When a body of a woman is discovered at a lighthouse in the Icelandic town of Akranes, it soon becomes clear that she’s no stranger to the area. Chief Investigating Officer Elma, who has returned to Akranes following a failed relationship, and her colleagues Sævar and Hörður, commence an uneasy investigation, which uncovers a shocking secret in the dead woman’s past that continues to reverberate in the present day. But as Elma and her team make a series of discoveries, they bring to light a host of long-hidden crimes that shake the entire community. Sifting through the rubble of the townspeople’s shattered memories, they have to dodge increasingly serious threats, and find justice, before it’s too late…
It’s always good to discover another member of the Icelandic crime writing stable, and if you have previously enjoyed Ragnar Jonasson or Yrsa Siggurdottir, there is much to enthral you here. The Creak On The Stairs from Eva Björg Ægisdóttir is the first of a series introducing a new female detective, and displays all of the recognisable hallmarks of Icelandic crime fiction…
Usually when I review I tend to focus on one aspect of the book which totally hooked me, and in this case the overriding impression I was left with was that of location and atmosphere. After a short sojourn in Rekjavik, Elma returns to her hometown of Akranes, and we are instantly immersed in this dark, elemental setting, separated by a stretch of water from the capital city, and Ægisdóttir builds the character of the town and its surrounds with as much care and precision as the plot and characterisation too. The whole book is enveloped by an intense feeling of claustrophobia and foreboding, which is mirrored by the wild and tempestuous weather, and the changing moods of the sea. The descriptive elements of the book are extremely powerful, and really allow the reader to picture each individual setting, and to feel the mercurial changes wrought upon it. From the sinister old lighthouse to the roiling shoreline it rests upon, our feeling of darkness and foreboding is constantly manipulated and shaped by this aspect of the book.
Chief Investigating Officer Elma is at the heart of the book, and the gradual reveal of her reasons for returning to Akranes, reconnecting with her family and her developing relationship with her police colleagues are perhaps the most interesting aspects of her character. As the investigation she is bound up with is fairly linear, Ægisdóttir has more opportunity to establish this character, and her cohorts as a base to build further investigations on. Although I question the speedy intensity of one of her new relationships, which was a little cliched, there was a solid building of camaraderie and cooperation established with the team Elma is now part of. Aside from Elma, I felt that the author used her female characters effectively to address some powerful themes of control, subjugation and abuse, and one older character in particular seemed to embody the meek acceptance that builds into a simmering and then violent resentment was very well realised indeed.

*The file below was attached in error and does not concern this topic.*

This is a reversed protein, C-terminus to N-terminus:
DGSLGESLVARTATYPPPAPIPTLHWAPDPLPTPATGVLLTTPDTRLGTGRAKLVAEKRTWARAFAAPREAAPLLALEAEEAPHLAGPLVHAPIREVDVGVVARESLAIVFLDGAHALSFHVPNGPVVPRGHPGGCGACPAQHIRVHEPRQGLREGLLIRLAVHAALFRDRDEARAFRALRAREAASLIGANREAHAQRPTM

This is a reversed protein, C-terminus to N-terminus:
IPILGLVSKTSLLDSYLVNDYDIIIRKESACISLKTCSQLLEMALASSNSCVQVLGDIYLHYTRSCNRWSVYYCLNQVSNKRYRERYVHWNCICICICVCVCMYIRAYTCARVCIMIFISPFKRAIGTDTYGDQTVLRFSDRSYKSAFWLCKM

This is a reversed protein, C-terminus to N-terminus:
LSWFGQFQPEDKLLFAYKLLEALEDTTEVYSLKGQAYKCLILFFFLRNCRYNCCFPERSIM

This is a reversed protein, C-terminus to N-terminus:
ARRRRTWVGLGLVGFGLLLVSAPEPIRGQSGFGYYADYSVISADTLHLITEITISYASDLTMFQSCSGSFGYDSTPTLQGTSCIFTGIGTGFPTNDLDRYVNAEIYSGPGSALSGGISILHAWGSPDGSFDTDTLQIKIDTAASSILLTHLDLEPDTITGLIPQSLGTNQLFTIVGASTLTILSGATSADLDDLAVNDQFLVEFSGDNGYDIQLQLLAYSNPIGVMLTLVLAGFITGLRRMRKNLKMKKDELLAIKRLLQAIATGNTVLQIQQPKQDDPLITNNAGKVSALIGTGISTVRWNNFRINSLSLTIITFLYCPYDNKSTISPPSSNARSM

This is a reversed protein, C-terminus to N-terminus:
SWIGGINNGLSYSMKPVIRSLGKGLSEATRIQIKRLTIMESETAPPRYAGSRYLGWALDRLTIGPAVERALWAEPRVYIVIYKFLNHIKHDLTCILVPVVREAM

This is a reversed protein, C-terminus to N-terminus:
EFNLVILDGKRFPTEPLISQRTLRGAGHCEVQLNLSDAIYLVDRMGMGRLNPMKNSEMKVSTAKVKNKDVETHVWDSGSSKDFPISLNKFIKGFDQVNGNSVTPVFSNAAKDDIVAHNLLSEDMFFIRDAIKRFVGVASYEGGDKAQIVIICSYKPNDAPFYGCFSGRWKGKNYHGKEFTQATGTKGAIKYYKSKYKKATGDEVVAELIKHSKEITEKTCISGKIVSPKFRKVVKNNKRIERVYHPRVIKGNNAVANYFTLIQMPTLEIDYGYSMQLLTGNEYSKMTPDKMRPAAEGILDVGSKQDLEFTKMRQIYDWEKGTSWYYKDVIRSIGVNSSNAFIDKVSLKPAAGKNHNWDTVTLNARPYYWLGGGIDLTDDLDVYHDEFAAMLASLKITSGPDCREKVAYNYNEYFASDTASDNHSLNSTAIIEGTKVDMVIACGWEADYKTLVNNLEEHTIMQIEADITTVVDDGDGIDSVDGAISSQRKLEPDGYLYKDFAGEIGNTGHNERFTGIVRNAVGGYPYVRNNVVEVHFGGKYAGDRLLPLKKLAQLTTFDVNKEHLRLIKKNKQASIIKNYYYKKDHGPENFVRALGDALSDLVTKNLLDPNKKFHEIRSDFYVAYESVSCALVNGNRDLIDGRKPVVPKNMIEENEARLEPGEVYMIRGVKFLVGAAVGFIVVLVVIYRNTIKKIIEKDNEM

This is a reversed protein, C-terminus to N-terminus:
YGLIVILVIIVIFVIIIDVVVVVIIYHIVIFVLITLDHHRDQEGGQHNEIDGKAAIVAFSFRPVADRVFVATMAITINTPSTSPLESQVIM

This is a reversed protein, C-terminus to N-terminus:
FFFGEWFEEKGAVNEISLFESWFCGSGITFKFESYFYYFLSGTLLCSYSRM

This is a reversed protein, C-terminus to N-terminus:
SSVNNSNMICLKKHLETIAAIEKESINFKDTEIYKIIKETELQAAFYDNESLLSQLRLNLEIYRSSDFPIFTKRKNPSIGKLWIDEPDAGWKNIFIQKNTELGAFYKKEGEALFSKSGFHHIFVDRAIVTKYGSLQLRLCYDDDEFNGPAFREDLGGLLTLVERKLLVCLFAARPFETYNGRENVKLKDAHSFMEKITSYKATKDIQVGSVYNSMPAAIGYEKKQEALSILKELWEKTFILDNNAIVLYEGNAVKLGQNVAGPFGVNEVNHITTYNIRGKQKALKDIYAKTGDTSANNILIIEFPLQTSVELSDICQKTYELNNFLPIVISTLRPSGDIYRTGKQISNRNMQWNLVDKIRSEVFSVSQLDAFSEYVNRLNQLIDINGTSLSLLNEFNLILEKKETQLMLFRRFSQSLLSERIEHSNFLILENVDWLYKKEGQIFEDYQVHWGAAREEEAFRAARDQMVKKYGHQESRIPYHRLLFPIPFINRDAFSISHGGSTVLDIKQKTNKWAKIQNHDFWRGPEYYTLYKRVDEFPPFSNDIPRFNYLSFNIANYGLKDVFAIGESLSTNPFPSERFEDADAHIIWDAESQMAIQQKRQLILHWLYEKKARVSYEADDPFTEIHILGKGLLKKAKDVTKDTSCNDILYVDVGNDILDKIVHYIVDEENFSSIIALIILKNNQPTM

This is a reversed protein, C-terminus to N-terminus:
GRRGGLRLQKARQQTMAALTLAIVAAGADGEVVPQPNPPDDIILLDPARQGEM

Using a split timeline to recall the experiences of a young abused child Elisabet, with her experiences as an adult is an effective trope of the book. As we see how her character develops, and her increasingly physical outbursts, little wonder that these events as a child so fully shape her as a woman. The passages that recount her childhood are an emotive mix of malevolence and pathos, and in the closing chapters as the murderer is eventually unmasked, it becomes increasingly clear that a whole web of lies and deceit have also blighted her entire life. Although the plot had a sedate pace, Ægisdóttir does strive to hold the reader’s interest, and there were a couple of satisfying plot twists to change our perspective on some of the characters we encounter.
With its claustrophobic intensity and a measured but powerful depiction of female oppression, I think The Creak On The Stairs was a solid start to a series, with plenty of opportunity to grow and develop the central female police character. Another assured translation by Victoria Cribb, and a real sense of affiliation with, and appreciation of the location used, by Eva Björg Ægisdóttir herself, there is much to enjoy here. Recommended.
(With thanks to Orenda Books for the ARC)
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